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extremist political movements...”.15 The gap between neoliberal economic efficiency (although
that is also becoming increasingly questionable) 16 and social deprivation has reached
such a level that, as Boaventura Santos notes,17 democracy in a number of countries is
becoming irrelevant for the social well being of citizens. Thus, according to him the coexistence
of „political liberalism and social fascism” has become a realistic possibility. This leads
us to another paradox.
It is related to the fact that the protection of human and minority rights rose to the
pennicle of the hiararchy of values, at the same time the neoliberal project was promoting
a pessimistic anthropology, defining greed and fear as the main motivating forces of
human beings. Apsolutizing individual egotism, delegitimizing the welfare state and the
principle of solidarity, placing the blame on the poor for their plight, was occuring at the
same time when the protection of the human rights above and beyond the sovereignty
norm were celebrated as the axis of an emerging cosmopolitan order. In other words, moral
interdependency as the basis for relativizing the sovereignty norm, was being proclaimed
at the same time, when solidarity and common good, as a fundamental precondition of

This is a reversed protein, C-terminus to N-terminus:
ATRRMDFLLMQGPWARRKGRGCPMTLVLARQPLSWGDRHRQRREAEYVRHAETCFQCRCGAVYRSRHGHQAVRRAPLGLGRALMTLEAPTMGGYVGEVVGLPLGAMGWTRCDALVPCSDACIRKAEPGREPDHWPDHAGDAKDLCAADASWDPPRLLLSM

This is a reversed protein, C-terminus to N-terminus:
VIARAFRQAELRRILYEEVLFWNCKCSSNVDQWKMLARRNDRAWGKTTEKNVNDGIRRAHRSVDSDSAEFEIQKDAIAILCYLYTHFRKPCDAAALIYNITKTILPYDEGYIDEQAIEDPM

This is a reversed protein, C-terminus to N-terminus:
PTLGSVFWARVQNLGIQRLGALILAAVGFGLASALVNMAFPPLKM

freedom (Z. Bauman), were being erased. The different moral and practical implications of a
project based on greed and egotism, and a project based, at least in principle, on solidarity
and empathy, tended to be overlooked. However, the defining principles of the two could
not be implemented simultaneously without producing incoherent practices, turning the
protection of human rights into an additional instrument of domination, among else, into a
basis for selective, arbitrary, external interventionism. The power mechanisms operating
and being reconstituted on the basis of the neoliberal agenda, did not produce prudent
caution (at least among the idealists) in the advocacy of the legitimacy of the
interventionist politics based on the new ethics of human rights. The advocacy of the new
responsibilities was carried out as if coherent economic and political preconditions for a
transition to a cosmopolitan order were laid down, as if the neoliberal and human rights
agenda have together become a moral imperative. It was promoted as if safeguardes
against the possible abuse and „frightening arbitrariness” (Hanna Arendt) by the enlighte-
15 Gill, op. cit. p. 140
16 As Ha-Joon Chang, points out, and the current economic crisis confirms, neoliberalism has failed to produce
expected results, increasing income inequalities and economic instability, and above all, not generating the
promised faster growth. Nevertheless, the neoliberal project is far from being dismantled.
“The world’s per capita income was growing at 3.1% during the ‘bad old days’ of 1960-80, but it has been
growing at only 2% during the neoliberal period of 1980-2000. Growth of per capita income in developing
countries has decelerated from 3% to 1.5% between these two periods.” Ha-Joon Cheng, op. cit. p. 2.
17 Santos, Boaventura de Sousa, „Beyond abyssal thinking“,

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